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The Forgotten Group: Young Caregivers in Canada

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When it comes to talking about the caregiving landscape in Canada, young caregivers are often overlooked. Typically, we think of “the sandwich generation,” or people who are tasked with balancing care for a senior loved one with care for younger children. However according to Statistics Canada, in 2012 Canada had 1.9 million young carers (between ages 15 and 29) who were helping care for grandparents or family members with a health condition or disability*.

According to The Vanier Institute of the Family, young caregivers spend on average a few hours or less per week caring for others, a similar amount of time as those in the 45 to 54 year old age range. There is also a small group of young caregivers caring an average of 30 hours for others. And nearly 1 in 5 (19%) of young caregivers report caring for three or more people**. Not only are there many young people providing care to loved ones, but they also invest a significant amount of time to the cause.

The addition of caretaking duties can take a toll on young caregivers, as they try to manage other commitments such as paid work and school. Statistics Canada  found that 1 in 5 carers enrolled in school said their studies have been affected by caregiving responsibilities. And for young carers who work, more than one-third reported that caregiving responsibilities caused them to arrive at work late, leave early or take time off. And a further 12% said they had to reduce their weekly work hours. For someone making minimum wage and working part-time, missing any amount of work causes financial strain.

Furthermore, since many are unaware of the large number of young caregivers, their struggles and needs may not be fully understood. The majority of policies and support systems currently in place, such as the caregiver credit and Compassionate Care Benefit, have been developed for working adults. Unfortunately these programs tend to fall short of supporting young caregivers, as the challenges they experience are different from their older counterparts.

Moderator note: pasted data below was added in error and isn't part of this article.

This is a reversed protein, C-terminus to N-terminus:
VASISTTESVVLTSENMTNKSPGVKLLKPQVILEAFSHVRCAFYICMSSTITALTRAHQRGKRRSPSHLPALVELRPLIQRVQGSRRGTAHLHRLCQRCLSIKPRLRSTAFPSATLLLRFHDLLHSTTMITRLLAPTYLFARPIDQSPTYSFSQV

Young caregivers are at a stage in their lives where every choice they make has an impact on their future. Taking on the role of caregiver may delay important life events such as graduating, promotions, buying a home, marriage, and having children.

Since there are many benefits to be gained from caring for others, providing young caregivers with the support they need is important. Early experiences with caregiving can help provide a sense of purpose or direction for the future. It also develops empathy towards elders, a group they might otherwise have difficulty relating to. Finally, caring for others teaches valuable skills that can’t be taught in a classroom.

Although it has its challenges, caregiving is an enriching experience for youth that strengthens relationships, adds meaning and purpose to their lives, and helps to develop lifelong skills. It’s important to understand the special challenges young caregivers face to help develop systems and policies that will support them in caring for others now and in the future.

* Statistics Canada, Young Canadians Providing Care,” Spotlight on Canadians: (September 2014)

** Andrea Breen, “It’s Time to Care for Our (Young) Carers,” 

Last revised: May 31, 2017

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